Sunday, May 26, 2024

‘Alcohol Currency Report’: wine most popular, but beer drunk most

The Roy Morgan ‘Alcohol Currency Report’ reveals 69.3 per cent of Australians aged 18-years-plus drink alcohol in an average four weeks. Of all Australians 18 years and older, 44.5 per cent consume wine, 39.1 per cent imbibe beer, 27.5 per cent consume spirits, and 13.6 per cent drink cider.

Looking at drinkers by gender, men are the predominant consumers of alcohol, with 74 per cent drinking alcohol in an average four-week period, compared to 65 per cent of women.

Women had the highest incidence of wine consumption, with nearly 50 per cent of all women drinking wine in an average four weeks compared to 39 per cent of men. Wine skews towards older drinkers, with the highest incidence among 50-years-plus and 35-49 year olds.

In contrast, beer is consumed by 59 per cent of men in an average four weeks, compared to only 20 per cent of women. Beer is fairly constant across age, increasing slightly from 18-49, but declines for the 50-years-plus age group.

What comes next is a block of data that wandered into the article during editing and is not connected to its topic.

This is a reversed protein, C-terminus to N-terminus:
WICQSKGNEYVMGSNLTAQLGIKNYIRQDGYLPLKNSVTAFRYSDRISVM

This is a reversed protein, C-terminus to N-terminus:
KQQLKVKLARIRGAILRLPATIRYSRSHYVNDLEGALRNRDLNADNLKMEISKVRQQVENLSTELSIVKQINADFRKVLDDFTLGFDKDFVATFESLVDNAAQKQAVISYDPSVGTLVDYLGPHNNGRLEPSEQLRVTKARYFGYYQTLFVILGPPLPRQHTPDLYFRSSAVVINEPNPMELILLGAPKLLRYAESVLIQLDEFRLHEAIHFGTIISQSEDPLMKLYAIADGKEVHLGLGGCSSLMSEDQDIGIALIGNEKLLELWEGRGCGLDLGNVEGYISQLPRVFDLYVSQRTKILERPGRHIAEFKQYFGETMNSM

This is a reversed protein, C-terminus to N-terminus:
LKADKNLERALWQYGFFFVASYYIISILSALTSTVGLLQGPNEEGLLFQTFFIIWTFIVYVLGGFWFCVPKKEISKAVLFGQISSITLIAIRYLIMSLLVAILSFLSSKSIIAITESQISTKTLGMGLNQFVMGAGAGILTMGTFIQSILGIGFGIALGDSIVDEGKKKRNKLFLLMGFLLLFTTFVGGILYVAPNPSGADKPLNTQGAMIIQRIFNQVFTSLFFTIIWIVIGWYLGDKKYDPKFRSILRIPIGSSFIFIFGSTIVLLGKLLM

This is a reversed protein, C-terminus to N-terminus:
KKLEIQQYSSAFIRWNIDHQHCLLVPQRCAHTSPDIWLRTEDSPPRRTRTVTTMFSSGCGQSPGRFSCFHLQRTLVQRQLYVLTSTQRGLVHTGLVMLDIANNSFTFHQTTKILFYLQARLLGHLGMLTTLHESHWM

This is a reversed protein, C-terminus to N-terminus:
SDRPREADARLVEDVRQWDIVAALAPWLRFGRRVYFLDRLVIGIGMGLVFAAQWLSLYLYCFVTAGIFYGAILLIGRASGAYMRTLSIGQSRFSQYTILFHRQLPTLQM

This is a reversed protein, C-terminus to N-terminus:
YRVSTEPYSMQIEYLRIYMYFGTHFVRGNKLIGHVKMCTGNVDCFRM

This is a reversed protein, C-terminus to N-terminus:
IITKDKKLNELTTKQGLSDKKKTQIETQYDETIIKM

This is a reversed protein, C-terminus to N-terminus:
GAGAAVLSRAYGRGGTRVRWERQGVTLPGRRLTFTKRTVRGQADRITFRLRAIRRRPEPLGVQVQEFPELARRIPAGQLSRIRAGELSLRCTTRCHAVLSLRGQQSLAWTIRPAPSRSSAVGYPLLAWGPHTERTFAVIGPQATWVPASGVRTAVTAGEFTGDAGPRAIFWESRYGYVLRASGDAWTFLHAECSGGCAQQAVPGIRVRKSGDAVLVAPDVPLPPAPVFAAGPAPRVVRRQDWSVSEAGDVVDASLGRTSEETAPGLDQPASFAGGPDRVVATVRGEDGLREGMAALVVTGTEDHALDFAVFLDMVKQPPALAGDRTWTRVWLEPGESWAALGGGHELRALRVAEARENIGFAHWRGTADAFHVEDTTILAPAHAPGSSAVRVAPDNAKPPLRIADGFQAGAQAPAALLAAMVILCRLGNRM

Cider is fairly evenly split between the genders, with a slight tilt towards women, but it is heavily skewed to younger Australians compared to old, with 27 per cent of 18-24 year olds consuming cider in an average four weeks compared to 7.8 per cent of 50 years and older.

The Roy Morgan Alcohol Currency Report also noted that 11.6 million Australians drank 128.8 million glasses of alcohol in an average seven-day period last year. Beer took the biggest share at 44 per cent of all alcohol volume consumed by drinkers, while wine accounted for 32 per cent, spirits 13.2 per cent and cider, though increasing in popularity over the past decade, still only represents 3.3 per cent of all alcoholic volume.

“There has been a decline in alcohol consumption among men, who in the last five years have gone from 76.5 per cent consuming alcohol to 73.9 per cent in an average four-week period,” Roy Morgan CEO, Michele Levine said.

“This is contrasted by the rise of women consuming alcohol, which has increased from 64.1 per cent to 64.8 per cent. Young people have also declined in alcohol consumption, with 18-24 year olds decreasing from 71.8 per cent alcohol consumption to 68.1 per cent in an average four weeks. This is compared to 50-plus, who have increased from 69.4 per cent to 70.2 per cent.”

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